In-set or not-in-set, that’s the question. Using bloom filters for probabilistic set operations

Ndewo egwu mmadu,

The more I learn about probabilistic systems, the more they fascinate me. Bloom filters are a key mechanism in probabilistic systems: You can verify 100% sure if an element is not in a set, but can’t know exactly if it is in. This contract lets us build a bloom filter with a fixed size in comparison to an ever-growing set with keeping a lookup time O(1). Interesting concept you will find various applications for, the moment you understood it. This week’s paper by Burton H. Bloom (hence the name Bloom filter) is the first implementation of the idea on which all further research is build upon.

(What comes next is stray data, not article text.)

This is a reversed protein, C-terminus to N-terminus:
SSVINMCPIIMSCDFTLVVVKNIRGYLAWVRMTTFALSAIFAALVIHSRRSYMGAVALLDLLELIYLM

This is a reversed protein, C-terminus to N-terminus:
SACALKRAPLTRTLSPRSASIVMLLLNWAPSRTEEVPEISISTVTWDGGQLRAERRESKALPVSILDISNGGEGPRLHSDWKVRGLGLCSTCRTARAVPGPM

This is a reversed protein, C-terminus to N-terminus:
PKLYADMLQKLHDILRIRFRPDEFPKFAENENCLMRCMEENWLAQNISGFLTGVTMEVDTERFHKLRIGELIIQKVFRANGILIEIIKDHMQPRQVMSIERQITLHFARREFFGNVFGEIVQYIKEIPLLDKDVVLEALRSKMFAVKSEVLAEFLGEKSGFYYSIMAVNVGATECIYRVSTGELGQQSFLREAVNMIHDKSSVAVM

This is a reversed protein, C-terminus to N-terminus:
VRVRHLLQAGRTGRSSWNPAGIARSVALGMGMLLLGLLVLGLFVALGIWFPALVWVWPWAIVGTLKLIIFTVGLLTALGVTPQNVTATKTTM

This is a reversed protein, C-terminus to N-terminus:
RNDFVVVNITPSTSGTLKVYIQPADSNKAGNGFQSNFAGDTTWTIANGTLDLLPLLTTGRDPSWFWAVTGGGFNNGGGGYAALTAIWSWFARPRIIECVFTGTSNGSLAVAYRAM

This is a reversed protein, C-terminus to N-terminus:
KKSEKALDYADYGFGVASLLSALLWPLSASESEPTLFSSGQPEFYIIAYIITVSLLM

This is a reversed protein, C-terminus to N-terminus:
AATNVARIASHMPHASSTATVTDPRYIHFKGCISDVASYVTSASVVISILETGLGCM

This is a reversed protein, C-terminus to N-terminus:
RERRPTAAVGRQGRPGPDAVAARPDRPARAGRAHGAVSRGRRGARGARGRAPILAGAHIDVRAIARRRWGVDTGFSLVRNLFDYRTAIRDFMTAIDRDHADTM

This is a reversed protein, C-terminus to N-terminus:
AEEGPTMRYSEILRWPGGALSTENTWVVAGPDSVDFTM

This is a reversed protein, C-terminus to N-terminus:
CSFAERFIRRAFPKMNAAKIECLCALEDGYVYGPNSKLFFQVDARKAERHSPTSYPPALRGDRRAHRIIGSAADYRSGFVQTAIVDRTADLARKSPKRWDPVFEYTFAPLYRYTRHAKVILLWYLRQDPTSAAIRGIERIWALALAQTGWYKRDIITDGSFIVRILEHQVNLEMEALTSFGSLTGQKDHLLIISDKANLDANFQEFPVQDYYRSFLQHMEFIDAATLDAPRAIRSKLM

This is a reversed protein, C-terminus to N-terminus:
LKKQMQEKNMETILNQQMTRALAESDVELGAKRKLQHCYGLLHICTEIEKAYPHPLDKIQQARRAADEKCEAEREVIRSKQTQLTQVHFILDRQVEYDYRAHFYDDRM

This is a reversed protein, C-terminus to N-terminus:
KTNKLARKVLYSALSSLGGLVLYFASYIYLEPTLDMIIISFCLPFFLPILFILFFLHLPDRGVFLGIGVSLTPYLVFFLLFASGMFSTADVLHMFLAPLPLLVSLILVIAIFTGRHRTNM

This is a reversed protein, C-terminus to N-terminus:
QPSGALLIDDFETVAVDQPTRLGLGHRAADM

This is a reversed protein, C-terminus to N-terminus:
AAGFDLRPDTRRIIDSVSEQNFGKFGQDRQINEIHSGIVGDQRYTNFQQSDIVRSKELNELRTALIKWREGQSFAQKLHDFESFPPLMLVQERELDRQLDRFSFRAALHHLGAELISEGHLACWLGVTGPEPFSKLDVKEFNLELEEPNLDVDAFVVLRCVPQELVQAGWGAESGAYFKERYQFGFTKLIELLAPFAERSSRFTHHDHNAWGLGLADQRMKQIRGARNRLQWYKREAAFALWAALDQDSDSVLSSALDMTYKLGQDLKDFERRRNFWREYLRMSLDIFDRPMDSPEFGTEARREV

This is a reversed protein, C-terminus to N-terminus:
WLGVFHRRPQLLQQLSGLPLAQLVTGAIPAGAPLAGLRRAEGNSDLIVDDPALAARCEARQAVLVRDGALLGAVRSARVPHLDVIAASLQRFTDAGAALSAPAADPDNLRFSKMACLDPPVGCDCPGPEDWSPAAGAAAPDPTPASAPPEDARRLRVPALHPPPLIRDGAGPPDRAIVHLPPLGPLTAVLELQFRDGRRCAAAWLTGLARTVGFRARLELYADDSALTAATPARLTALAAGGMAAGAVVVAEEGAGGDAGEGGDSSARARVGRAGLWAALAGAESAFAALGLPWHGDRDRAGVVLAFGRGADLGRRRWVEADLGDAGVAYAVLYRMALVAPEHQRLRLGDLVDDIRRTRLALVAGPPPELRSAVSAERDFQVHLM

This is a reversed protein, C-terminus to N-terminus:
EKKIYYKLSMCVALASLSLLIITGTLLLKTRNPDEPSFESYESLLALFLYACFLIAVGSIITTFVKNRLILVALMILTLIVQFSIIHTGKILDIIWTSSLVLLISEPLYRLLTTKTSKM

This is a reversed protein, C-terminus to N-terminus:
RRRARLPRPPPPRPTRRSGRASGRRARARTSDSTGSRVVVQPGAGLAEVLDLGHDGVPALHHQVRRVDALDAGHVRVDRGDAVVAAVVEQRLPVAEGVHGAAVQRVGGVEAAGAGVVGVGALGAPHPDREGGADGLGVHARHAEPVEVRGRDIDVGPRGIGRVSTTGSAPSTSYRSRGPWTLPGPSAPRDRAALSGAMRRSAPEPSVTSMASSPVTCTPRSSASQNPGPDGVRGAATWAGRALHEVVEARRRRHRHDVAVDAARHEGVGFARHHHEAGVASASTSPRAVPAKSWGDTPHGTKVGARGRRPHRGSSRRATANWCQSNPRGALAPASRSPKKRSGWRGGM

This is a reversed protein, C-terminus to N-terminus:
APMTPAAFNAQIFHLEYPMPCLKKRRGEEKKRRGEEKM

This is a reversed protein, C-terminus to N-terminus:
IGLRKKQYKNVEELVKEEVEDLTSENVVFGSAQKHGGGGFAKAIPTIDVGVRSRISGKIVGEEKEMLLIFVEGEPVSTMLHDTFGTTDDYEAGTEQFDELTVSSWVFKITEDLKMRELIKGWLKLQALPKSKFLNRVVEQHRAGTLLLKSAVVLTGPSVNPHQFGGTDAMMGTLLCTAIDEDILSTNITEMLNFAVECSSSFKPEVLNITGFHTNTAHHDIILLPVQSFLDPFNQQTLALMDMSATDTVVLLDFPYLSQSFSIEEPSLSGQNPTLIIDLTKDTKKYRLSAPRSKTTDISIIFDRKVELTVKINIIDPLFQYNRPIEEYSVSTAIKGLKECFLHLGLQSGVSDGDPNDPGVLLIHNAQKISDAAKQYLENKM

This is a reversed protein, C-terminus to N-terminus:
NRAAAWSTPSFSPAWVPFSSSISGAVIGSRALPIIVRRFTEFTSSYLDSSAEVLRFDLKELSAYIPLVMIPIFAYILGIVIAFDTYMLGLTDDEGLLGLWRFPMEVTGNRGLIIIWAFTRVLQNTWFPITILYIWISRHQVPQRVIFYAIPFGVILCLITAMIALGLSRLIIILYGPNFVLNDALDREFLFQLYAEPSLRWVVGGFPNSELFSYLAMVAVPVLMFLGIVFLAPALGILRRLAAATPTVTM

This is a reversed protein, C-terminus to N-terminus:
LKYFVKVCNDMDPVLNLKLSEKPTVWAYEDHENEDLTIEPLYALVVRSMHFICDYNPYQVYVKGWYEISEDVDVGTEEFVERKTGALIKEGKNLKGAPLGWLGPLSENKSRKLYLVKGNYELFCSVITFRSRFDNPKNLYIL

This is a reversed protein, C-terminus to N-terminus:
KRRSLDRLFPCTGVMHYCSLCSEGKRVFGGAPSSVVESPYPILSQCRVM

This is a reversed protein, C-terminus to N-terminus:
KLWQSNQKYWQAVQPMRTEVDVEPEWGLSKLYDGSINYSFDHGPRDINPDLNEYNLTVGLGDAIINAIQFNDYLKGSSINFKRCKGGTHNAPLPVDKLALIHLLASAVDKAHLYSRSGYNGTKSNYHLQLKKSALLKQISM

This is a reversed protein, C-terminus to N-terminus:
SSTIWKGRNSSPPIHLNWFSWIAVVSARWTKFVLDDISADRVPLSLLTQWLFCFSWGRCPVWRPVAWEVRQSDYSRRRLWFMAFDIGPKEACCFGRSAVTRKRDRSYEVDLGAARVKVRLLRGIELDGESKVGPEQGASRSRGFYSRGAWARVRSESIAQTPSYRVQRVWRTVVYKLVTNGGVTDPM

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In this paper trade-offs among certain computational factors in hash coding are analyzed. The paradigm problem considered is that of testing a series of messages one-by-one for membership in a given set of messages. Two new hash- coding methods are examined and compared with a particular conventional hash-coding method. The computational factors considered are the size of the hash area (space), the time required to identify a message as a nonmember of the given set (reject time), and an allowable error frequency. The new methods are intended to reduce the amount of space required to contain the hash-coded information from that associated with conventional methods. The reduction in space is accomplished by exploiting the possibility that a small fraction of errors of commission may be tolerable in some applications, in particular, applications in which a large amount of data is involved and a core resident hash area is consequently not feasible using conventional methods. In such applications, it is envisaged that overall performance could be improved by using a smaller core resident hash area in conjunction with the new methods and, when necessary, by using some secondary and perhaps time-consuming test to “catch” the small fraction of errors associated with the new methods. An example is discussed which illustrates possible areas of application for the new methods. Analysis of the paradigm problem demonstrates that allowing a small number of test messages to be falsely identified as members of the given set will permit a much smaller hash area to be used without increasing reject time.

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